The National Disability Insurance Scheme (NDIS) provides a critical way for people with disability to access housing and living supports. The NDIS Review Final Report has made two recommendations to reform current housing and living support, with a stated aim of improving access for all people with disability.
What are housing and living supports?
Housing supports are accommodation and living environments while living supports are the supports that assist NDIS participants with daily living needs. These supports include:
- Supported Independent Living (SIL) – living supports that help participants in their daily living at home, to build skills for independence. It includes things like personal care or cooking assistance.
- Assistance with Daily Life (ADL) – supports to assist with everyday needs, like household cleaning and gardening.
- Specialist Disability Accommodation (SDA) – a housing support that is designed to meet the needs of people with complex disability needs.
What changes to housing and living supports has the NDIS Review recommended?
NDIS participants often have little choice about where, how, and with whom they live, and they often have the same provider providing both housing and supports. There is also a critical shortage of available, accessible and affordable housing.
The NDIS Review has aimed to address these issues by recommending significant reform of housing and living supports, through the following two recommendations:
- Recommendation 8: Fund housing and living supports that are fair and consistent, and support participants to exercise genuine choice and control over their living arrangement.
- Recommendation 9: Deliver a diverse and innovative range of inclusive housing and living supports.
Are the proposed changes good?
PWDA has long called for a Targeted Housing Plan under Australia’s Disability Strategy and the separation of housing from supports, and so we welcome the NDIS Review calling for both under Actions 9.11 and 9.7 respectively.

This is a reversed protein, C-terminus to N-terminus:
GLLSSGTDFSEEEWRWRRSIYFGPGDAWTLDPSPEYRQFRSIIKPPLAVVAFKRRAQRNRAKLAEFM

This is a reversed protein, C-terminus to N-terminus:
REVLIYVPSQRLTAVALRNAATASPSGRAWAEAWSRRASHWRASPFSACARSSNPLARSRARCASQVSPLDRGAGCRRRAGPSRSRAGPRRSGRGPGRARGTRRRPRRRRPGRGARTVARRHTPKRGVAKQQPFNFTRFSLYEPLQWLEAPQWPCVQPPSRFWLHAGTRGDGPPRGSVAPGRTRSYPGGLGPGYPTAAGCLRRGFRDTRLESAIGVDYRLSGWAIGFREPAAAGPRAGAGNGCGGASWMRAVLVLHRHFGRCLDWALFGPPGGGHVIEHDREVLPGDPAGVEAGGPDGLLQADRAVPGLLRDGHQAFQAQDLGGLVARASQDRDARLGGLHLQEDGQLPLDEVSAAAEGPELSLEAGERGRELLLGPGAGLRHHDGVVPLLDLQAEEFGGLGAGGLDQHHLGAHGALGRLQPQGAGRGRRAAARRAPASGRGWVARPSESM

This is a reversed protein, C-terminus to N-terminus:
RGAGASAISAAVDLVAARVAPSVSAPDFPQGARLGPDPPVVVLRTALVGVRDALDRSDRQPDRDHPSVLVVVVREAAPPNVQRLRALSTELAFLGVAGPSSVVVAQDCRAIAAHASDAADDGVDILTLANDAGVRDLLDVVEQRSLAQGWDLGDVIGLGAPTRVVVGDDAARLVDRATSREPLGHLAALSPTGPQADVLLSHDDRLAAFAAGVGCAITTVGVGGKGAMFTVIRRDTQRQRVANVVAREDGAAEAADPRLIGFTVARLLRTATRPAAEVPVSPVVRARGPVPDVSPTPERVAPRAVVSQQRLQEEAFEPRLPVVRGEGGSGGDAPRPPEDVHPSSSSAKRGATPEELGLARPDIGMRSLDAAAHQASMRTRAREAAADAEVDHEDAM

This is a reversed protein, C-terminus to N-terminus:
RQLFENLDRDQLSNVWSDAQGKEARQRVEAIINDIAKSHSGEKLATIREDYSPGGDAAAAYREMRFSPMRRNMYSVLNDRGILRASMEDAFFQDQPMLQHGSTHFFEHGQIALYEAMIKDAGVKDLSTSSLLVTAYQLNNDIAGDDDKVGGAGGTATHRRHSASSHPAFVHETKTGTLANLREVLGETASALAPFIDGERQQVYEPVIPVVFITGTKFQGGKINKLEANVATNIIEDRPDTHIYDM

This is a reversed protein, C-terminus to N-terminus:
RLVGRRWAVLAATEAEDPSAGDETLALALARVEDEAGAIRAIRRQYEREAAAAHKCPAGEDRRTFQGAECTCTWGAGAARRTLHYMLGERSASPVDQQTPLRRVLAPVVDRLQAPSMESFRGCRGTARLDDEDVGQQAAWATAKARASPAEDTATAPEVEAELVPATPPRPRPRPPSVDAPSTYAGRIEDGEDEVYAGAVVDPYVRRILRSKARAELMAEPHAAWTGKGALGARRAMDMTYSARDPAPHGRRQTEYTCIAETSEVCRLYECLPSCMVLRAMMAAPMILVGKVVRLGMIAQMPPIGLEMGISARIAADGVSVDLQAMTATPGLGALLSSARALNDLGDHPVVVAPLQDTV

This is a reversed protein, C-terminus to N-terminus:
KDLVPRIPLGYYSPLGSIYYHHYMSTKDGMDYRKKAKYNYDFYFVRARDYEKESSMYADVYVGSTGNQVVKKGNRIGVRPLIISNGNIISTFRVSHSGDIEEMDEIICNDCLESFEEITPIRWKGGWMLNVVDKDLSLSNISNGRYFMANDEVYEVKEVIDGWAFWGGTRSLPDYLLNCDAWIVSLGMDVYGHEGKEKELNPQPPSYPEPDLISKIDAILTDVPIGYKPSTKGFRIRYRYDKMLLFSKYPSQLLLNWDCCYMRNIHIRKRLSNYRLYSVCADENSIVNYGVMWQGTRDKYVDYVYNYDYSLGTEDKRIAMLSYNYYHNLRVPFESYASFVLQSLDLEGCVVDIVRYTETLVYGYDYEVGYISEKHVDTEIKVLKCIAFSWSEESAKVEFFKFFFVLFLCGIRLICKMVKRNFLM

PWDA also welcomes additional actions to address housing supply and accessibility. The actions calling for more SDA properties to be built in locations where more is needed (Action 9.6) and for repurposing old housing stock owned by state and territories (Action 9.8) which could help address the chronic undersupply of housing for people with disability.
PWDA also welcomes the push for more accessible social housing, with the NDIS Review calling for new social housing to be built to gold level Livable Housing Design Standards, and for all remaining state governments to implement the standards (Action 9.11). This change should also be linked to the National Housing and Homelessness Agreement and the National Housing Plan.
Taken together, all these actions could mean more housing options for people with disability.
Which proposals need further consideration?
PWDA has serious concerns about a proposal for shared supports for participants requiring 24/7 living support. Under Action 8.1, the Review recommended that people accessing 24/7 living support would be required to share supports with two other people.
While this is an improvement on current shared support arrangements, where someone can share supports with anywhere from 4 to 9 other people, we need a system that allows people to live where they want and with whoever they choose.
Shared living supports compromises choice and control because it can lead to a person with disability being influenced to share housing and living supports and live in an arrangement they can’t get out of.
With the already limited number of accessible housing options, we are concerned that in practice, sharing supports can and will still lead to grouping people with similar support needs together, slowing down the end of segregated housing that the Disability Royal Commission (DRC) Final Report called for (see DRC Recommendation 7.43).
The proposed shared living supports also directly contradicts statements in the NDIS Review Final Report:
At the heart of a new housing and living approach should be a more urgent shift away from group home settings with little choice and control to one where participants can choose their living arrangements and the supports they need. No one should be forced to enter a living arrangement that is not of their choosing.(p.141)
PWDA also has concerns about the introduction of an independent shared support facilitator to support participants who share housing and living supports (Action 8.4). It’s unclear how supports would be chosen for consideration, and the level of influence that the facilitator may hold in decision-making.
PWDA is also concerned that participants may need to try living situations before they opt-in (Action 8.3). The success of this action will rely on the availability and accessibility of relevant housing stock, and this remains in question.
The power of combined NDIS Review and DRC housing recommendations
Taken together, recommendations from both the NDIS Review and the DRC can could substantially improve living conditions, including access to more housing options and choice and control over with whom, how and where people with disability live.
PWDA calls for the DRC recommendation to desegregate housing to be implemented and welcomes the NDIS Review actions. However, the NDIS Review proposal for shared 24/7 living supports must be reconsidered.
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